or if it spread from your lungs.

But how much time do I have
if it's spread?

I can't give you an answer.

Initially you'll receive medication.
The edema, the fluid around the tumor,

is so large that you'll need high doses
of steroids to avoid brain death.

The medication, Medrol, will relieve
the swelling and the pressure.

But if your headache, nausea
or visual impairment increases,

you'll have to be admitted.

I want to stay home.
I was in hospital last Christmas.

-Don't want my kids to hate the holidays.
-I understand.

But if it gets too difficult,
you need to call us.

I don't advise you
to read about the side effects.

Just remember that some people experience
a kind of high with lots of energy.

While others get irritable and impatient.
It varies from person to person.

Excuse me.

Julie.

Hi.

We're just shopping.

Could you make sure Grandpa
gets something to eat? Yes.

And could you empty the laundry
and put in a new load?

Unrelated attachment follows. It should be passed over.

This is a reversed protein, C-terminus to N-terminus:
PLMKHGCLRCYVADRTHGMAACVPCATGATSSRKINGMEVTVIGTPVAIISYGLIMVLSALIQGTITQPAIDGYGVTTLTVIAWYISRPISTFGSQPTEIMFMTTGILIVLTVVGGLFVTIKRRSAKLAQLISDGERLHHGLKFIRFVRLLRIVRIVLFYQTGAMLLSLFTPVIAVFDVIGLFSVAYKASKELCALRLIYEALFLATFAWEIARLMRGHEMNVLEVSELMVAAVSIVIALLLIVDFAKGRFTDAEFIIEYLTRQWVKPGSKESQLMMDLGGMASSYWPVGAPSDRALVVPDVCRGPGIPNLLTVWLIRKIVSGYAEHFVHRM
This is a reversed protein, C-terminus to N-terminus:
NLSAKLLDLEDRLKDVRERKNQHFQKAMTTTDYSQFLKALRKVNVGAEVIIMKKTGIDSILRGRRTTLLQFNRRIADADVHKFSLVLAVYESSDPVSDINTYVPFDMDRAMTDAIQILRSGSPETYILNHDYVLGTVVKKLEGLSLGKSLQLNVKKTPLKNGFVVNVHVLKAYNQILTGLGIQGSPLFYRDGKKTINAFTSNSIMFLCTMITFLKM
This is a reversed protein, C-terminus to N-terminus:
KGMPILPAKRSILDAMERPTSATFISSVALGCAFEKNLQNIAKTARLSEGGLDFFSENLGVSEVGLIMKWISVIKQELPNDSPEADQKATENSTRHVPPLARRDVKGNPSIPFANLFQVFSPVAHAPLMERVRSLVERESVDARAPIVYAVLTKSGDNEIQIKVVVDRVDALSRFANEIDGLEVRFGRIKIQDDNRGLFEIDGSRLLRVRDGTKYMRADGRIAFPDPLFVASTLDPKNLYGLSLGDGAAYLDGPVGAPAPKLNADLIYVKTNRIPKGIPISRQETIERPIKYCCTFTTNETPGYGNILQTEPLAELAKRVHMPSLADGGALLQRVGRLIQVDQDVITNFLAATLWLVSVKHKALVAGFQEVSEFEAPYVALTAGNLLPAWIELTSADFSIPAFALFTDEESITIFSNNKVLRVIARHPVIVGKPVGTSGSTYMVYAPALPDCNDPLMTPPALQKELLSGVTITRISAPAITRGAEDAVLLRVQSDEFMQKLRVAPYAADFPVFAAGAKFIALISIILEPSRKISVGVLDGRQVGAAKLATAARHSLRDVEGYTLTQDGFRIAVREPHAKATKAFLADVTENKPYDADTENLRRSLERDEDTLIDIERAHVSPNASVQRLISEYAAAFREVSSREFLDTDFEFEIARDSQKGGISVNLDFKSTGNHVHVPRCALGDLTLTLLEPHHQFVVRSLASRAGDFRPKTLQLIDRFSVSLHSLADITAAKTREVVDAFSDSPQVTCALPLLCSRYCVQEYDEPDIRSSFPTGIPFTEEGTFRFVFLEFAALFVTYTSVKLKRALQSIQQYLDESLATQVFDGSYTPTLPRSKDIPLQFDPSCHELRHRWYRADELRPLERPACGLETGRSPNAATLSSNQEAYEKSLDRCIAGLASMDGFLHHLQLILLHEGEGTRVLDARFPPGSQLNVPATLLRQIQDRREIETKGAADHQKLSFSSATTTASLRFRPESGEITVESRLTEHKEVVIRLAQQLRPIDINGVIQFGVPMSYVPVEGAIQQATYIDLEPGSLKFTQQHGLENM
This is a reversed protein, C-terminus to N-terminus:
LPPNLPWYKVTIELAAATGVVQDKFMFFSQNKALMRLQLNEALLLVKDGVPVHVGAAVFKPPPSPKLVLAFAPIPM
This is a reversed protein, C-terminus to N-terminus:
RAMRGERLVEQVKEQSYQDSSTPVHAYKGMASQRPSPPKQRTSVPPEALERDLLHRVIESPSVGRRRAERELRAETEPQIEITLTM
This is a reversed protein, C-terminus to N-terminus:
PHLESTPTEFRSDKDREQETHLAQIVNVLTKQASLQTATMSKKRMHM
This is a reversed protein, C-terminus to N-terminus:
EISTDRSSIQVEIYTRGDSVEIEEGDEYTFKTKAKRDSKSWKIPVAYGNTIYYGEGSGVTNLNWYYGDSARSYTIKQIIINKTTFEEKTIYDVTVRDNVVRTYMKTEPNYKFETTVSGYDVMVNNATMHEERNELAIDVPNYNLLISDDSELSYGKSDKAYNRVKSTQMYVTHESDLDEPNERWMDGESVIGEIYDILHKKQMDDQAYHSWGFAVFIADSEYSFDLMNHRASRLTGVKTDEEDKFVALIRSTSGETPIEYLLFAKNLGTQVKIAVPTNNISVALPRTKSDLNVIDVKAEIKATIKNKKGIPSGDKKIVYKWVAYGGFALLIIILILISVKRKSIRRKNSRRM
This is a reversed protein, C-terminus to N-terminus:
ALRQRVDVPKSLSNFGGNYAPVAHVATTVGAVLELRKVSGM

Yes. Okay. Thanks. See you.

-What is it?
-Nothing.

Excuse me? I recommend that you
take the first dose right away.

And here's your medication.

-What do we tell the kids?
-Nothing.

Not until we have some answers,
know more about what to expect.

What about your father?

-Mom? Mom?
-Yes?

-Did you find it?
-Yes.

-Here.
-Thank you.

Alright? Ready?

Can you reach it?

There!

Oops!

-Toddy.
-Great!

-I'll have one.
-Nice!

-No. Not for you, young lady.
-I'm sixteen.

-Exactly. Here you go.
-Fine.

How old is that Belgian girl who's coming?

She's a little older than you.
Maybe eleven. Isn't that exciting?

I've invited a Belgian producer
and his daughter.

Have you lost your mind?

-We always have an open door at Christmas.
-You could have asked.

You were away.

-Extra toddy for the kitchen assistant?
-Thank you.

Don't you understand? I'm not ready
to meet new people right now.